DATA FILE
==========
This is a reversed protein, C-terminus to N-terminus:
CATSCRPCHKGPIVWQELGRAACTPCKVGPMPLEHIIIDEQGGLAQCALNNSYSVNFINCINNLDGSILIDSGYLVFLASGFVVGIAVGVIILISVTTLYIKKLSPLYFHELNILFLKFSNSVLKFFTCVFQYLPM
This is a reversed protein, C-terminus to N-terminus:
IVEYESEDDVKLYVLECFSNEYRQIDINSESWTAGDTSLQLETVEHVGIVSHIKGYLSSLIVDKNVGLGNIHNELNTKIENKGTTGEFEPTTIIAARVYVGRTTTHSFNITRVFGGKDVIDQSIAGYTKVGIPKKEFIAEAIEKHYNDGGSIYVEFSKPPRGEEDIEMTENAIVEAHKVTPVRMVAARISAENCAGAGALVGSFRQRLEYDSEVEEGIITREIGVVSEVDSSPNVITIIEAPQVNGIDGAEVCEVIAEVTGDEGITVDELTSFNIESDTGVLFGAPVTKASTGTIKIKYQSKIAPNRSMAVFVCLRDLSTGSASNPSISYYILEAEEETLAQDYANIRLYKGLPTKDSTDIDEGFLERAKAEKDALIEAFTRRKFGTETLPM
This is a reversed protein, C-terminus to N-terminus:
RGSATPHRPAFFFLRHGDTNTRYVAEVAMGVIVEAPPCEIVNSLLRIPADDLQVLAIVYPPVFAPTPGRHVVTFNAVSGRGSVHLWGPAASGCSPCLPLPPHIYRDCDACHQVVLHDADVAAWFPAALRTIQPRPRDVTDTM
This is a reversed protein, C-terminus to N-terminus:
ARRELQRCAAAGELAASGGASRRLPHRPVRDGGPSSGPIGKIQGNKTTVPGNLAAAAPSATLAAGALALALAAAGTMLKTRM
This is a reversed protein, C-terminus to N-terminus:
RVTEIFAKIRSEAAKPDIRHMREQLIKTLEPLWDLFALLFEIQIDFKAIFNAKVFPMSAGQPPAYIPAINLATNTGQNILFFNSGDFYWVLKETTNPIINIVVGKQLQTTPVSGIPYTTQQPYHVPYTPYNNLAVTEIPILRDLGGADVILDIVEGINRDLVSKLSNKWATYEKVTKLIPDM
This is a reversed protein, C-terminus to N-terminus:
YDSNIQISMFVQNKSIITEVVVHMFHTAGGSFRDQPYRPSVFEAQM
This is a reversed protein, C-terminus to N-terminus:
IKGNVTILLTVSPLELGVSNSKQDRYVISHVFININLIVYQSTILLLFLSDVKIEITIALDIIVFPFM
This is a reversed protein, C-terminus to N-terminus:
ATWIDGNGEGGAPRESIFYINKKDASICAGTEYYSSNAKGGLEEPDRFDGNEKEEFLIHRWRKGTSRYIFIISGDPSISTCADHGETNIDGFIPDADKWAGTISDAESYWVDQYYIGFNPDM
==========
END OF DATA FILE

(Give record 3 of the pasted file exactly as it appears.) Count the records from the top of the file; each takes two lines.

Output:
This is a reversed protein, C-terminus to N-terminus:
RGSATPHRPAFFFLRHGDTNTRYVAEVAMGVIVEAPPCEIVNSLLRIPADDLQVLAIVYPPVFAPTPGRHVVTFNAVSGRGSVHLWGPAASGCSPCLPLPPHIYRDCDACHQVVLHDADVAAWFPAALRTIQPRPRDVTDTM